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    @S Spring - No one is talking about naked call writing except you. A Buy-Write is the same strategy as a covered call except that the two legs of a Buy-Write are executed simultaneously. But since you mentioned it, with cash and a short call, if you don't own the underlying, that's called a naked call and it has theoretically has unlimited risk. Also, the suggestion that the average investor should buy mortgage-REITs has nothing to do with the question asked. – Bob Baerker Feb 4 at 17:50
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    Anthony Russell - There's no confusion about what you are doing, well for most, and that you are employing two unleveraged strategies. Regarding your linked article, I disagree with their conclusion that 1) across the market cycle, short puts and CCs are less risky than selling multiple spreads and 2) you can always continue to sell premium against your shares (see my SPY example in my answer). Further down the article under A few ways you can modify risks while running the wheel strategy, they briefly discuss vertical spreads. – Bob Baerker Feb 4 at 18:38
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The Wheel Strategy is yet another situation where someone takes two equivalent strategies and needlessly fabricates a new name for alternating back and forth between the two strategies. To grasp this, you need to understand that short puts and covered calls (same strike price and expiration) are synthetically equivalent strategies, meaning a similar P&L.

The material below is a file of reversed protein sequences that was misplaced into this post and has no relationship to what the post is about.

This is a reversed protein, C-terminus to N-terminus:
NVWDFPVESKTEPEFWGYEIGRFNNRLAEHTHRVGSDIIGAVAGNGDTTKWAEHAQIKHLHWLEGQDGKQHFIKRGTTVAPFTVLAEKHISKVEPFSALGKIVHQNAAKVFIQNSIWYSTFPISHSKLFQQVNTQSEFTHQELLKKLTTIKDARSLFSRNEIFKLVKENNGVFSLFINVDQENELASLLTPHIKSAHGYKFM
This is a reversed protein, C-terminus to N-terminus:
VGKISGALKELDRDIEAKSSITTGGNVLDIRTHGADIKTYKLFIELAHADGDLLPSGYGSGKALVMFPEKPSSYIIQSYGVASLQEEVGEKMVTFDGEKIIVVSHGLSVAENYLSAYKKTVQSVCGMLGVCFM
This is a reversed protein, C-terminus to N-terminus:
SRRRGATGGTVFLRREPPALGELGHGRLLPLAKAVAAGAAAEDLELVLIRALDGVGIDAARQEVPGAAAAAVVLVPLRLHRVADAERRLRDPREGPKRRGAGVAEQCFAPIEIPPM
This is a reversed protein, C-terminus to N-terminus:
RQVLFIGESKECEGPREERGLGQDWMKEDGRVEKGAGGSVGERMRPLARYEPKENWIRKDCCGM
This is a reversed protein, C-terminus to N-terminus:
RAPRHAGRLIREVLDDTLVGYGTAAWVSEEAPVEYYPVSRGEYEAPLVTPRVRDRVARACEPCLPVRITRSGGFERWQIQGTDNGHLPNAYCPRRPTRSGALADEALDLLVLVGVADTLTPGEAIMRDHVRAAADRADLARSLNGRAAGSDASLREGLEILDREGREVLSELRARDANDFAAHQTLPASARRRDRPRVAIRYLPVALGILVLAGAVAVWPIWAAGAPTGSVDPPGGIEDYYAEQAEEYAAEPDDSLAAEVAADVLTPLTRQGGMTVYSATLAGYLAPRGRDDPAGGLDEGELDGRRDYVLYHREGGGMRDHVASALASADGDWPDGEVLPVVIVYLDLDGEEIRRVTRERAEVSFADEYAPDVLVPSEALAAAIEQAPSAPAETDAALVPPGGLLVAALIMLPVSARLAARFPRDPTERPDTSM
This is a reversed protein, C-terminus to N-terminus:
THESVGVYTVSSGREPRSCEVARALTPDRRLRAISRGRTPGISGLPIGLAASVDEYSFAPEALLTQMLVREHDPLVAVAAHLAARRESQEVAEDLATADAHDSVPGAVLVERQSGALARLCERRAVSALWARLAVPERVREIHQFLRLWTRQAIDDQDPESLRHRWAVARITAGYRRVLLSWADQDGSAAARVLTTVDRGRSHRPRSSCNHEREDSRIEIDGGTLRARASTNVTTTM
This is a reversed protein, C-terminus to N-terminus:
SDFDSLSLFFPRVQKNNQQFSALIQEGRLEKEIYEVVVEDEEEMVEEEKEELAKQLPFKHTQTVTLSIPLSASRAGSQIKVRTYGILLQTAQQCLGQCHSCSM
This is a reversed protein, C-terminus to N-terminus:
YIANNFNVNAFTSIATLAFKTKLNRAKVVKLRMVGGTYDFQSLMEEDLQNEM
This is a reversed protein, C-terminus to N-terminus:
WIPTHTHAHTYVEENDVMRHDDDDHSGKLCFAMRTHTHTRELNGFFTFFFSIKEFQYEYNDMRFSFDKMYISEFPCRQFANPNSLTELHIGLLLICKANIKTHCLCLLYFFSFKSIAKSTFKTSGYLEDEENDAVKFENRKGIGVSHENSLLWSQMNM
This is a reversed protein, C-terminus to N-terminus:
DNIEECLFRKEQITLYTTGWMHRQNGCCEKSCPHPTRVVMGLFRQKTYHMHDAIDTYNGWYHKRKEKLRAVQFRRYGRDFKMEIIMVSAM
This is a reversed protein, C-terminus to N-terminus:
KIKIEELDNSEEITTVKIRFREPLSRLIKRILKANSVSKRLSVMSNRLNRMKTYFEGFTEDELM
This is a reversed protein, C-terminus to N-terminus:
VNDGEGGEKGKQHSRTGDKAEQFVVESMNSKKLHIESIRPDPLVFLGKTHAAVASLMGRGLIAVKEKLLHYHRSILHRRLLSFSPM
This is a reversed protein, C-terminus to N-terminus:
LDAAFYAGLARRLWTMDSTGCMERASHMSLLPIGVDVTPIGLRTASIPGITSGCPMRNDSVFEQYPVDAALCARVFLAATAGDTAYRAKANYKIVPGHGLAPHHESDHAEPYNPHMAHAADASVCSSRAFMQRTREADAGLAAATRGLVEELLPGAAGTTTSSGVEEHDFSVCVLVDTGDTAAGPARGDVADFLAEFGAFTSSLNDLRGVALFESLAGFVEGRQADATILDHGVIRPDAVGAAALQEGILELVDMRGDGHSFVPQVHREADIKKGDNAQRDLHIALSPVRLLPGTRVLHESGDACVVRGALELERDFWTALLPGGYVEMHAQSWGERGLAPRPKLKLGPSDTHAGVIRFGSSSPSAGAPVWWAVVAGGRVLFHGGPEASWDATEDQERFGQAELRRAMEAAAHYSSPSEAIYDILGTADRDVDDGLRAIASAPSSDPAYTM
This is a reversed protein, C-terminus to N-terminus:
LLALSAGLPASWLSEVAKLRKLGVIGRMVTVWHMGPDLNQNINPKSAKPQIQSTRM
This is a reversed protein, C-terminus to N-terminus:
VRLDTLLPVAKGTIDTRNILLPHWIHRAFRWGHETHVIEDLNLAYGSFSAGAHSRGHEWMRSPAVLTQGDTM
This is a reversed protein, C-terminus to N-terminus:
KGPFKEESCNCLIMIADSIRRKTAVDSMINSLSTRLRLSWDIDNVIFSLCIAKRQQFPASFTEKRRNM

Is anyone else doing this for regular income? The problem with selling short puts and covered calls is that they have an asymmetric risk/reward. You have a modest profit potential while bearing all of the risk. In down markets, you'll own the stock and at some point, the underlying gets too low to sell any kind of decent premium without locking in a loss. The only way to overcome this is to have superior timing and selection (not many do).